Q: You opened the Wired essay on the ideas around “free” in March with the example of Gillette’s business model, which was created about a hundred years ago. So, in a way, free has been around. What is the difference between what was being done at that stage, and now?

There are three kinds of free: two that are old, one that is new.

The first is what we call cross-subsidies. You know, you don’t pay now, but you pay later. You don’t pay for this, but you’ll pay for that. You pay one way or another. But it sort of shifts the payment from one pocket to the other.

Razors and blades: You don’t pay for the razor, you pay for the blades later. Cellphones and minutes: You don’t pay for the cellphone but you pay for the minutes later. That’s just really the notion of shifting the time of payment and the way you pay. But it doesn’t necessarily change the overall amount that leaves your pocket. That’s the first kind of free and that’s, as you say, a hundred years old.

Another old model is the media model: third party pays. Advertisers subsidize a product so that the consumer gets it for free or close to it. And in that case it’s a three-party market. There’s the producer, the consumer and the subsidizer. And what we’re seeing online is an extension of the media model, which is the advertising-driven model, to all sorts of new products and services that don’t traditionally fall within media–search being the most obvious example.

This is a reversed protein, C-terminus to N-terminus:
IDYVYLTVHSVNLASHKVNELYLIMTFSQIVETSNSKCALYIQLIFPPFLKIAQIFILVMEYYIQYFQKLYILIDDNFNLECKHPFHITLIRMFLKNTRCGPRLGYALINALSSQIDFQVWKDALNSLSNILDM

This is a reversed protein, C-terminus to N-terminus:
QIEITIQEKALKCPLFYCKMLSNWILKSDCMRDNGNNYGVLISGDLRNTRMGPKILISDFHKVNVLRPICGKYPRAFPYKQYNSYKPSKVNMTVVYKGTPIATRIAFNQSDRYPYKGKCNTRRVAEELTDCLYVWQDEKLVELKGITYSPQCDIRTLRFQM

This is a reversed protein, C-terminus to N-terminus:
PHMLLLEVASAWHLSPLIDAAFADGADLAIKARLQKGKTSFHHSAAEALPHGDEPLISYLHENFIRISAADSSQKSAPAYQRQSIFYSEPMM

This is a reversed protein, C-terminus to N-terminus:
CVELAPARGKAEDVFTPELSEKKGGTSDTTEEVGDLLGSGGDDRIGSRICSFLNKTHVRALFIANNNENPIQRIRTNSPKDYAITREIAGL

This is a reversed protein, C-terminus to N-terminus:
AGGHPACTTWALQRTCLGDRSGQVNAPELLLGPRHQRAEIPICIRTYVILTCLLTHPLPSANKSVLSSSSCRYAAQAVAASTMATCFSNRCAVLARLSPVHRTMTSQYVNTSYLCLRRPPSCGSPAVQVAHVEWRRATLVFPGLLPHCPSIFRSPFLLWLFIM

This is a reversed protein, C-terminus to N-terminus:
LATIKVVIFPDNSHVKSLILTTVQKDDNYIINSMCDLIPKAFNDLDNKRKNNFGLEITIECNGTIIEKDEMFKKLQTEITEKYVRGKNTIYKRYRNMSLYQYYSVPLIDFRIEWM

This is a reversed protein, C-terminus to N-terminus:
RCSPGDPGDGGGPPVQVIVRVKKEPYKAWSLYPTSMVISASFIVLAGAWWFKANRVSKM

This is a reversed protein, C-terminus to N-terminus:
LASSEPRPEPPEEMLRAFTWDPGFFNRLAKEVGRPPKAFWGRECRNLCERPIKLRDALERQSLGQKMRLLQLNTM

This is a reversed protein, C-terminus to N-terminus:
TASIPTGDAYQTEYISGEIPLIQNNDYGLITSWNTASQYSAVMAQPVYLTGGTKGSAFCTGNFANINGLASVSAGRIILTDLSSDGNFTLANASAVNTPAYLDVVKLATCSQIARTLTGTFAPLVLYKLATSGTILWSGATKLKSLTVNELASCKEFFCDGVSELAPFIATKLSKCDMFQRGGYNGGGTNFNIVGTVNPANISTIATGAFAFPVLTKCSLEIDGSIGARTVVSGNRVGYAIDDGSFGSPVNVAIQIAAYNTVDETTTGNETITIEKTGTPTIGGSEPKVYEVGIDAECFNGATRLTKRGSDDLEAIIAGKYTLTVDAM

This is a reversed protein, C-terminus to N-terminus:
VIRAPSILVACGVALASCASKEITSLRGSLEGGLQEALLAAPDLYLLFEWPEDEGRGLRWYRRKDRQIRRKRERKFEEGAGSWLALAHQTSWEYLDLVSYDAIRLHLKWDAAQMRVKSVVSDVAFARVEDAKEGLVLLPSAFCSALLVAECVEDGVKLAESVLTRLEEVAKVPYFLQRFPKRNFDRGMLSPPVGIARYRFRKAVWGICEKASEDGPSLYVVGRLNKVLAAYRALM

Basically everything Google does is paid for by the media model, which is advertising-driven. That’s why Google doesn’t show up in your credit card bill. And yet Google is an extremely profitable company. Again not a new model, but we’re seeing extended to new businesses on the Internet.

The new model is the one where the cost goes to zero, not because it’s magic or slight-of-hand and you are paying later, or because an advertiser is paying. The price goes to zero because the underlying cost falls to zero. This is sort of the Web 2.0 model.

As you move goods and services online where the underlying costs of the bandwidth, the storage, the processing fall by 50% every year, then you don’t really need to charge most people for the product at all. In basic economics there’s a rule that says in a competitive market price falls to the marginal cost. Online, the marginal cost of everything digital falls toward zero every year, which means the price must inevitably fall to zero.